Rost: Seahawks finally get glimpse of the defense their title hopes need
The Seattle Seahawks’ defense has fallen a long way from where it was in 2013. I don’t know how many fans still need to hear that, but if you’re sorely disappointed by their performance on Sunday, you can count yourself among them.
There are no moral victories in football – certainly not in the NFL – but Sunday’s defensive performance against the San Francisco 49ers is about as close as you can get to one. Luckily for Seattle, that showing was accompanied by a very real 37-27 victory over a division foe.
We’ll get to that fourth quarter, but simply put, Sunday was the best game of the season for the Seahawks’ defense. A unit that was allowing a league-high 479.1 yards per game (which is on pace to break an NFL record) limited the 49ers to just 125 net yards through three quarters of play.
Last week, frustrated defensive team captain Bobby Wagner told reporters that when it comes to improving, “it’s either we do it or we don’t.” They did just that this week. Wagner led the charge with a game-high 11 tackles and two sacks. Rookie edge rusher Alton Robinson added a third sack, and defensive back D.J. Reed nabbed an interception in his first game of the season.
It was the Seahawks, not the No. 5-ranked 49ers’ defense, who were the aggressors Sunday.
Of course, that effort didn’t make it through four quarters. When quarterback Jimmy Garoppolo limped to the locker room at the close of the third quarter, it looked like a potential nail in the coffin for an already short-handed 49ers team. Also gone at this point was running back Tevin Coleman and tight end George Kittle, the latter the team’s leading receiver and best offensive weapon.
Turns out it didn’t matter much at all. In one quarter of play, Mullens threw for 238 yards and two touchdowns. Running back Jerrick McKinnon added another score, and in just three drives the 49ers narrowed Seattle’s lead to 10.
Unlike last week’s uncharacteristically slow fourth quarter, the Seahawks still managed to score late, which kept their lead comfortable. A 1-yard touchdown run by rookie running back DeeJay Dallas surely made it easier for fans to stomach a 49ers touchdown in the final two minutes, but it didn’t make Seattle’s fourth quarter any less queasy.
The Seahawks were less aggressive late in the game, which led to a few big completions by Mullens (seven of San Francisco’s 10 longest plays came in the fourth). Head coach Pete Carroll and defensive coordinator Ken Norton Jr. will surely field questions about that decision this week. But that late version of Seattle’s defense is the one fans have already been seeing throughout most of the season. It’s a defense with encouraging individual performances (chief among them may be linebacker K.J. Wright) and timely big plays, but they’ve also been giving up nearly 500 yards per game.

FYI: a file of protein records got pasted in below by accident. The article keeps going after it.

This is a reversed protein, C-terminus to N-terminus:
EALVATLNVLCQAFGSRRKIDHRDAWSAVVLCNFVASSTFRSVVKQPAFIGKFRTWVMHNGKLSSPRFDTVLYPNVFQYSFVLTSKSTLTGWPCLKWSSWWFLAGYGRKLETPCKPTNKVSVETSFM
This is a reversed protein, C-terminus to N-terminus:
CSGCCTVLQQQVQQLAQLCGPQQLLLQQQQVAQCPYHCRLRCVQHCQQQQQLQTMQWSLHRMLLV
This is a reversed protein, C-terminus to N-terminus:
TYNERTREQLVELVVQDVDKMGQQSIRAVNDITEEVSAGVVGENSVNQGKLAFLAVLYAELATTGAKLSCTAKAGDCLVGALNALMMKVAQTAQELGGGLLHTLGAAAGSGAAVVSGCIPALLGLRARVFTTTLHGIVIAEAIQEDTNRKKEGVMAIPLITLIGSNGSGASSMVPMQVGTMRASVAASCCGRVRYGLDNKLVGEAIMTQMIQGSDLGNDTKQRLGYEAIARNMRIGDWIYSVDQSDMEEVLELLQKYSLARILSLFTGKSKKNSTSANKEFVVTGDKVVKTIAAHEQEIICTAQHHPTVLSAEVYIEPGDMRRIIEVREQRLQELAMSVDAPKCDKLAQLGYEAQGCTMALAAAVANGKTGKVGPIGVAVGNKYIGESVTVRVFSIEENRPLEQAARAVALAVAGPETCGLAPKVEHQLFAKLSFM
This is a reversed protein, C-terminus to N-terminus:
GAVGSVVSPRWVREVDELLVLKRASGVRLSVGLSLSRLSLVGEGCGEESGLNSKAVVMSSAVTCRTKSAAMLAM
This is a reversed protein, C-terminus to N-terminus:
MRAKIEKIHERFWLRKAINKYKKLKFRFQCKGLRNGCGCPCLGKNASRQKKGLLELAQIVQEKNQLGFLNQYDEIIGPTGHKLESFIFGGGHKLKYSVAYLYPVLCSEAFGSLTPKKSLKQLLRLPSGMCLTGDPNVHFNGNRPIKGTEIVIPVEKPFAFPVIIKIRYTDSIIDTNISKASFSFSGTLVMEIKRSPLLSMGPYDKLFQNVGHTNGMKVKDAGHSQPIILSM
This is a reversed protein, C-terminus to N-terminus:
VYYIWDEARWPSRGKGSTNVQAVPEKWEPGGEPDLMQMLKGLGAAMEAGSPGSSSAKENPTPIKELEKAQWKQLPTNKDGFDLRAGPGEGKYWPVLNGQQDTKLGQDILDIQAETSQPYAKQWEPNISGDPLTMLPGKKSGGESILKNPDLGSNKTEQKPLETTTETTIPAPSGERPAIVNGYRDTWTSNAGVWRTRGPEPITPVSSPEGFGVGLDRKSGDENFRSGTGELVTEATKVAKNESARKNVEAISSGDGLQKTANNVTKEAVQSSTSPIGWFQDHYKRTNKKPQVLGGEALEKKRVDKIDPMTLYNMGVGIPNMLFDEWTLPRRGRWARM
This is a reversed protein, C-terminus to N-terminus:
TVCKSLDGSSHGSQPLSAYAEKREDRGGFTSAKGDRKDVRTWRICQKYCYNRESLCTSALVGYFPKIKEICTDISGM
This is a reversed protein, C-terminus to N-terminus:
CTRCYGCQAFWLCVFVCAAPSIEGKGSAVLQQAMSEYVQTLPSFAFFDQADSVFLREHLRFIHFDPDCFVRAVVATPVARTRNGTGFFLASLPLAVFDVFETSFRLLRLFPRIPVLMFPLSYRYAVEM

The Seahawks have gradually allowed more yards per game year over year since that championship season. And while that doesn’t say anything about its biggest stars, it does call for fans to adjust the bar. The good news is that the offense has taken strides forward since then, too. This team is leading the league in points and yards per game. Russell Wilson is playing like the MVP favorite, and Tyler Lockett and DK Metcalf look like one of the best receiver duos in football.
But through the first six weeks, it felt inconceivable that the Seahawks would be able to win a Super Bowl while also allowing opponents to move down the field so consistently. Seattle’s offense is clearly explosive enough to punch a ticket to Tampa. The same couldn’t be said for the other side of the ball.
But this week, the defense took a step forward. Wagner played like the league’s best linebacker. The secondary limited the Seahawks’ opponent’s best weapons. The fourth quarter wasn’t pretty, but the first three saw a much-improved unit. And with the way Wilson has been playing, that might just be good enough.
“We’re getting there, and we’re going to keep getting better,” Carroll said postgame. “I know I keep saying that to you, but it’s because it’s going to happen.”
Bolstering Carroll’s confidence is the expected return of safety Jamal Adams from injury and the debut of pass rusher Carlos Dunlap, who was acquired in a trade with Cincinnati, next week against Buffalo. Defensive tackle Damon Harrison also appears close to playing.
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